Each fall right at the time of the equinox splashes of brilliant crimson appear along the roadsides and rice patties of southern Japan. These are the flowers of the red spider lily, Lycoris radiata. Like many plants associated with Japan and its people, this flowering bulb is another transplant from China. In Japan it has become culturally significant for religious, cultural, and even practical reasons. Like many members of this small genus, it has an odd genetic history and apparently much of its distribution is the result of human hands.
By the 2nd or 3rd week of September, the flower stalks of this plant arise to the height of 30-50 cm and are crowned with a circular cluster of bright red flowers. These are indeed spidery in appearance since all of the flower parts are relatively thin and long. The sepals and petals are essentially identical in shape in size and recurve backward. Their margins are either flat or slightly undulating and are 4-6 cm long and about 1 cm wide. The pistol and stamens are long, curving upward in graceful arcs, each between 6-8 cm long. As the flowers age the red color fades a bit and pink striations form giving them a peppermint striped appearance.
The flowers fade within a week or so, and almost immediately new leaves emerge from the subterranean bulbs. The leaves look much like a daffodil’s and are a dark green color with a hint of blue. They take some time to form but eventually can reach up to 30 cm or more and are 1-2 cm wide. These persist all winter long, fading sometime in late spring. As mentioned, these plants grow from bulbs that are typical looking with a scaly outside covering and are anywhere from 5-8 cm long and 3-5 cm wide. They readily form offsets, so plants left alone quickly form large clumps. Virtually all plants found in nature exist as clumps rather than as single individuals.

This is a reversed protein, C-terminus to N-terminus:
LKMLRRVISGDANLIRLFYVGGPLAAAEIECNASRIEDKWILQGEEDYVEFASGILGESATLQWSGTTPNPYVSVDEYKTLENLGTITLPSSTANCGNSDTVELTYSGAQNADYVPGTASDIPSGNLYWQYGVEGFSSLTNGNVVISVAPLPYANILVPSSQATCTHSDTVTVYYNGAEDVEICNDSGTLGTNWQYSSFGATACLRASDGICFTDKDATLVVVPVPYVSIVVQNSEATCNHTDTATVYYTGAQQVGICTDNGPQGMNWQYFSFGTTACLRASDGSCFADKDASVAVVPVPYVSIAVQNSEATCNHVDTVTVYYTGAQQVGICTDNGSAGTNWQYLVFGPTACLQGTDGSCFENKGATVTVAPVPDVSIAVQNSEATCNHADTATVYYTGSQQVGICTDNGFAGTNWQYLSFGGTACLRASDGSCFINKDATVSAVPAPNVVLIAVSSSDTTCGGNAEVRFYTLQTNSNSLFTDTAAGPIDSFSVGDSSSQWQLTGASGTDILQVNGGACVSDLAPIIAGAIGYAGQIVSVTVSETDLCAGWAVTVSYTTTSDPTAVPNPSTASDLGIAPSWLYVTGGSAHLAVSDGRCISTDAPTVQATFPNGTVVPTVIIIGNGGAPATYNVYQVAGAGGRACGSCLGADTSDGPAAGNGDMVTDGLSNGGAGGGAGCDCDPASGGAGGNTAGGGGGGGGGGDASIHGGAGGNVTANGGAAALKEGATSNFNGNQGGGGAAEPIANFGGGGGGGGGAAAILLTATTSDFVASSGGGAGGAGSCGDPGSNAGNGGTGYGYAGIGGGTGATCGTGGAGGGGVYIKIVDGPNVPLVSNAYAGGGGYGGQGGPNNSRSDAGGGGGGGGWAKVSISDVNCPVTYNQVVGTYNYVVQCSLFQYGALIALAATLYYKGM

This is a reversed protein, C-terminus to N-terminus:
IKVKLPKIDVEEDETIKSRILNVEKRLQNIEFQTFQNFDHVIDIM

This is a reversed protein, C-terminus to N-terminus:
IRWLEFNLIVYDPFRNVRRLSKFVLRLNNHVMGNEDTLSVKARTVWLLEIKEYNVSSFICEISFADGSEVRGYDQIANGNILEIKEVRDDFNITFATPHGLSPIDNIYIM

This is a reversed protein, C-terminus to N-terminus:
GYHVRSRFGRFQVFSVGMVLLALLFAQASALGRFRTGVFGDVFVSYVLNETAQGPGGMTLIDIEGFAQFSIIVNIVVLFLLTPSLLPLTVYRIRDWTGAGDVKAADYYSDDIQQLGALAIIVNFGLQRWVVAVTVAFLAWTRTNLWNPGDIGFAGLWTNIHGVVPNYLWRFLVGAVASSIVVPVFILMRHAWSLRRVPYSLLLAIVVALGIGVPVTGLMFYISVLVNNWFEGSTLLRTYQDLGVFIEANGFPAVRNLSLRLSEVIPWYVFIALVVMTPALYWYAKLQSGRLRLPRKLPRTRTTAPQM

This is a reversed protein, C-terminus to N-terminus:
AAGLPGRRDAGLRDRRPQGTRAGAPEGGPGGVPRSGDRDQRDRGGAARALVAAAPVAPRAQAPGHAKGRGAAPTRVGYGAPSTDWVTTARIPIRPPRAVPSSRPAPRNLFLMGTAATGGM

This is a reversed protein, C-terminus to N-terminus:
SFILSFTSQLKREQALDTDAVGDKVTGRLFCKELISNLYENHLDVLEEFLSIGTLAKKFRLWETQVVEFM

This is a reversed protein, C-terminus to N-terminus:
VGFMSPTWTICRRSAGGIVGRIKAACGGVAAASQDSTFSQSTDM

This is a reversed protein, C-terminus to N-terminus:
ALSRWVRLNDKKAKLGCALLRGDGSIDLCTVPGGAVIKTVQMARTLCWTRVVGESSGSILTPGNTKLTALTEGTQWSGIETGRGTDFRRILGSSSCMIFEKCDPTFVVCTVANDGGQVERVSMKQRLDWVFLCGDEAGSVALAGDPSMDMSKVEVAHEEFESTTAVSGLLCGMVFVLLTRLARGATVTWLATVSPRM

This common plant is found in the warmer regions of Japan, but in fact is a transplant from China. It is also found in Korea where it is equally exotic. Habitats range from fields, roadsides, river banks, to bright wooded groves, but it is most commonly found on the berms of rice patties in full sun. It has naturalized in some parts of the southeastern USA, but I suspect these plants were put there by people years ago and persisted after their owners left.
What a strange plant this is in nearly all respects. One common English name for Lycoris is “surprise lily” since they come out of the ground in mid to late summer with gaudy clusters of flowers perched on top of leafless stalks (for the same reason they have earned the name “naked lady”). The leaves follow the flowers after they fade and last all winter long only to go dormant in late spring. What is more curious is that virtually all Japanese and Korean plants are sterile triploid plants that can only be reproduced through vegetative propagation and presumably were distributed over a wide geographic region by humans exclusively.
Here is a video of L. radiata and L. albiflora in habitat along the Inunaki River near Fukuoka City, Kyushu, Japan:
The probable origin of these sterile plants was China some centuries past, where the plants are fertile and represented by the smaller variety pumila – another odd twist in this unusual plant’s history. A creamy yellow flowered plant is often seen flowering alongside the normal red form, L. albiflora. Much speculation has surrounded this plant with some believing it just a variety of L. radiata while others suggesting it is a hybrid with that species. After DNA testing and hybridization experiments, the plant has been determined to be indeed of hybrid origin and a sterile diploid. The other species in this cross appears to be L. traubii, a yellow flowered endemic of Taiwan and Japan, and closely allied to L. aurea.